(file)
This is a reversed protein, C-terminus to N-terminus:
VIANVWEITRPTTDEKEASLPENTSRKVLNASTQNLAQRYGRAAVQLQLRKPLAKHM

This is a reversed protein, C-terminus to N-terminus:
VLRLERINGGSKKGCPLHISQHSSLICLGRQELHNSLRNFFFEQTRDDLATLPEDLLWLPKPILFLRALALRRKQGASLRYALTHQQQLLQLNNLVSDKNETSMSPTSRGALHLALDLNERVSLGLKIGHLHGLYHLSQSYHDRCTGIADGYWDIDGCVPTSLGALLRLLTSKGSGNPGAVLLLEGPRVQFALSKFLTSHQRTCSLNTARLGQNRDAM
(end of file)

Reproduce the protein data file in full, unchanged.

This is a reversed protein, C-terminus to N-terminus:
VIANVWEITRPTTDEKEASLPENTSRKVLNASTQNLAQRYGRAAVQLQLRKPLAKHM

This is a reversed protein, C-terminus to N-terminus:
VLRLERINGGSKKGCPLHISQHSSLICLGRQELHNSLRNFFFEQTRDDLATLPEDLLWLPKPILFLRALALRRKQGASLRYALTHQQQLLQLNNLVSDKNETSMSPTSRGALHLALDLNERVSLGLKIGHLHGLYHLSQSYHDRCTGIADGYWDIDGCVPTSLGALLRLLTSKGSGNPGAVLLLEGPRVQFALSKFLTSHQRTCSLNTARLGQNRDAM